Captain America: Civil War is out on Blu-ray today, so if you passed on the earlier Digital HD release in favor of physical media, you can finally bring the movie home. I suffer from impatience and a compulsion to have all Marvel movies on my Blu-ray shelf, meaning Marvel Studios and Disney get my money twice. Having been through all of the special features via the iTunes release, I am happy to report Captain America: Civil War is perhaps Marvel’s most robust home release with special emphasis on the outstanding commentary track by directors Joe and Anthony Russo and screenwriters Christopher Markus and Stephen McFeely.
The Russos, Markus, and McFeely share all kinds of interesting facts and insights regarding one of the best-reviewed and highest grossing superhero movies ever. This article will go through ten of the most interesting highlights from the commentary track, but it’s so good that choosing only ten proved to be impossible without getting upset at ten more that I had to leave off the list. That’s good news, though, as I won’t be spoiling the entire commentary track, nor will I be hogging all the good moments before you even listen to it, which you really must do.
A couple of the points not on this list are so meaty that I’ll be chewing on them in longer editorials later this week, but for now, here are ten of the very best highlights from the Captain America: Civil War commentary.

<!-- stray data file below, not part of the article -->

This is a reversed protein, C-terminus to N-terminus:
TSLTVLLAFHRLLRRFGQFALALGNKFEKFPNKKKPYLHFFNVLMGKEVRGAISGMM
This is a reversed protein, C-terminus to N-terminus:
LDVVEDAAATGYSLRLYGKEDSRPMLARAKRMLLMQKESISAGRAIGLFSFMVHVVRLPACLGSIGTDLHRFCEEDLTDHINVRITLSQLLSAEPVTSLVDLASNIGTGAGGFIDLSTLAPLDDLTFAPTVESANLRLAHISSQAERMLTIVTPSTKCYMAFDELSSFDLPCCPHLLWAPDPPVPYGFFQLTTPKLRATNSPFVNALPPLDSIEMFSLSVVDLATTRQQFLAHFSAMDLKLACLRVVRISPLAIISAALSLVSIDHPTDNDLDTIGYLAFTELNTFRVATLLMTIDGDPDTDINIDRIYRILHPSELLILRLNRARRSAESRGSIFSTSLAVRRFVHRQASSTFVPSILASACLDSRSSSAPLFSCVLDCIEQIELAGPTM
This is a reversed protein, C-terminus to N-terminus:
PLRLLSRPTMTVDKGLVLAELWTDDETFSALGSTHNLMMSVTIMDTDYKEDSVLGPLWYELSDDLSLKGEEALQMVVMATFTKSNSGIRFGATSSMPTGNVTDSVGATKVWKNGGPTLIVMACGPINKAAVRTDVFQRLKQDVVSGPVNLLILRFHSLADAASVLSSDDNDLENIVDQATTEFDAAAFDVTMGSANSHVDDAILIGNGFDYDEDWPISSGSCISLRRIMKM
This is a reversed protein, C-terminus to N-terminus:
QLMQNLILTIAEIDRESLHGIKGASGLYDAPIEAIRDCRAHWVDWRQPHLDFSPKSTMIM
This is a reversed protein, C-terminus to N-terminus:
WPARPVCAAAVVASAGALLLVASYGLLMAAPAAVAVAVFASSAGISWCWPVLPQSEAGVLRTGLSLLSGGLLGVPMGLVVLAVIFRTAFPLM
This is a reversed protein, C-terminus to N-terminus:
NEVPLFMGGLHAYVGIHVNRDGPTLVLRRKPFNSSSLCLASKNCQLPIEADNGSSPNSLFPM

10. The Mind Crown
Sometimes the simplest solution is the best one. That was definitely the case for the little red book and its ten phrases that cause Bucky (Sebastian Stan) so much trouble in Captain America: Civil War. It was a simple, effective device to demonstrate just how far gone Bucky once was and may still be.
Though the red book proved to be the best idea, it wasn’t the original call. Before the winning idea arrived, the device that would control Bucky was the Mind Crown, which is the piece of equipment you see attached to his head when his memories are being wiped both in Civil War and its predecessor, Captain America: The Winter Soldier. Christopher Markus describes the process in the commentary.
“We also danced around for a while, in terms of a McGuffin, this red notebook ‘cause I think we wanted to connect it more to what you’re watching right now, which is his sort of brain control chair from Winter Soldier, that there were many drafts where they were chasing something called the Mind Crown, which was basically that thing that goes over his head and then somebody very wisely went ‘couldn’t it just be like a notebook with some words in it?’”
No character could have been happier to see the Mind Crown replaced with the red book than Zemo (Daniel Brühl). Can you imagine him having to get that machine inside Bucky’s holding cell in Berlin? The book was a far more effective and convenient solution for the film’s antagonist.